Do some secured loan lenders ask for more documents than others?
Yes, especially if you are applying for a loan with a lender that offers the lowest possible rates. These creditors will be risk-averse and only agree to work with customers with exemplary financial histories.
This means such lenders will be more precise, and you may find yourself rolling your eyes at the detail they look to go into. Your patience and willingness to meet expectations will eventually be rewarded with an interest rate unavailable elsewhere.
What can I do to speed up my secured loan application?
The short answer is to provide everything you have been asked for as soon as possible and always be on standby to answer questions. Do not leave unread emails in your inbox or ignore phone calls from your lender.
Doing so will push you to the back of the line when it comes to your application, and a process that should take weeks may end up lasting for months.
Do not attempt to hide anything in your financial history from a secured loan lender either. Any issues you have encountered will be uncovered, and an explanation will be sought. If the lender feels that you were trying to prevent them from discovering these problems, it will reflect poorly on your application.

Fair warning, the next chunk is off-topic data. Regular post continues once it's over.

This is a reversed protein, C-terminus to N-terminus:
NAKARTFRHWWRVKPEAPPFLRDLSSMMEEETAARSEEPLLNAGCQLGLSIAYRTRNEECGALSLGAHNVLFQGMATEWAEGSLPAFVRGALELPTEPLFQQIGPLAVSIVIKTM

You can also head off any questions at the pass by explaining issues in your past ahead of time. If there is anything in your credit history that may raise an eyebrow, clarify why these situations arose.
For example, late or missed payments on a credit card will likely be forgiven if you explain that you were a few days late due to a one-off issue that is unlikely to repeat, it may be seen as less of an issue.
Transparency is especially important with major concerns, such as defaults, CCJs, and IVAs. These issues in the past will not necessarily prevent you from obtaining a secured loan, especially if they were over three or four years ago. If you have settled your debts and these remain on your file ‘in name only,’ so much the better. Explain why you found yourself in these situations in the first place – and, more importantly, why you are confident it will not happen again.
Keep reading – The Advantages and Disadvantages of Secured Loans